Is your organisation licensed to use radio and satcoms?

Imagine being in a large room of a few hundred people speaking at once. This could be a social gathering such as a wedding or some other event. One person in that room has been designated to give a speech. To get control, that person taps the side of a glass and the room falls silent. The person speaks and the message is delivered. By convention, this person has the authority to get people to pay attention. People comply as convention has dictated that the person at the top table at some point needs to speak and this can only be done if everyone else plays along. Buy what if there were no convention, how does one person get heard by all? 

In the world of telecommunications, we face the same challenge. Various frequencies across the radio spectrum are used all over the world for voice and data communications. Different frequencies in that spectrum can be regarded as rooms where if everyone tries to communicate at the same time, no information is passed.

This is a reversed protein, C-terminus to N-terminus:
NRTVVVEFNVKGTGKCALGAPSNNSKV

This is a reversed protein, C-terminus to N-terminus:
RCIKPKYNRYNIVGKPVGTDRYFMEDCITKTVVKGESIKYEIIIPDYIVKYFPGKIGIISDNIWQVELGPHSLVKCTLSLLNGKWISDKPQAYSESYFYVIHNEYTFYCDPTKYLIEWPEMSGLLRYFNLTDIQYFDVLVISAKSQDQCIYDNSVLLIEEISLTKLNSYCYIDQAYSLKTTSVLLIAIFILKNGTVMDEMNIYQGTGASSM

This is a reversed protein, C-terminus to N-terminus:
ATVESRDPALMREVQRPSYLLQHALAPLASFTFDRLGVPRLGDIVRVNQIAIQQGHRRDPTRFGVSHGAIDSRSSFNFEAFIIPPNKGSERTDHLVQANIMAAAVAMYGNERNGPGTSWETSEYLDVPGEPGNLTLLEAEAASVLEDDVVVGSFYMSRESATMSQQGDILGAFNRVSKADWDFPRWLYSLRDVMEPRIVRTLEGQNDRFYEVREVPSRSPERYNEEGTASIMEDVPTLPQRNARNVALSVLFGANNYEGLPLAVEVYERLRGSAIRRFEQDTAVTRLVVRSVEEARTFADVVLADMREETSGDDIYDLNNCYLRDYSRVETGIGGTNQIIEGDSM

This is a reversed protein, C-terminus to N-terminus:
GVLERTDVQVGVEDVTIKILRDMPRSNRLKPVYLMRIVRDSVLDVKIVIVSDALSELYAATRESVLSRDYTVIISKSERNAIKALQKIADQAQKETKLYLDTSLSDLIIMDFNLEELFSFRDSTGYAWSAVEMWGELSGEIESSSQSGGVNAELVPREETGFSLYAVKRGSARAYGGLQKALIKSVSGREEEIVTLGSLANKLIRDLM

In this article, we will take a close look at how the radio spectrum is managed. Licensing is the key method to impose order over the sort of technologies we use. Licensing will vary from country to country and in some places, if rules are broken, severe penalties can be dished out by local authorities. Read on to find out how licensing works for radio, VSAT and general sat-coms and how to avoid being caught out.

If you are short of time and cannot read the full article now, scroll down to the final section and answer my challenge to you. You answer might lead you to take actions to avoid a large fine or members of your staff being sent to prison!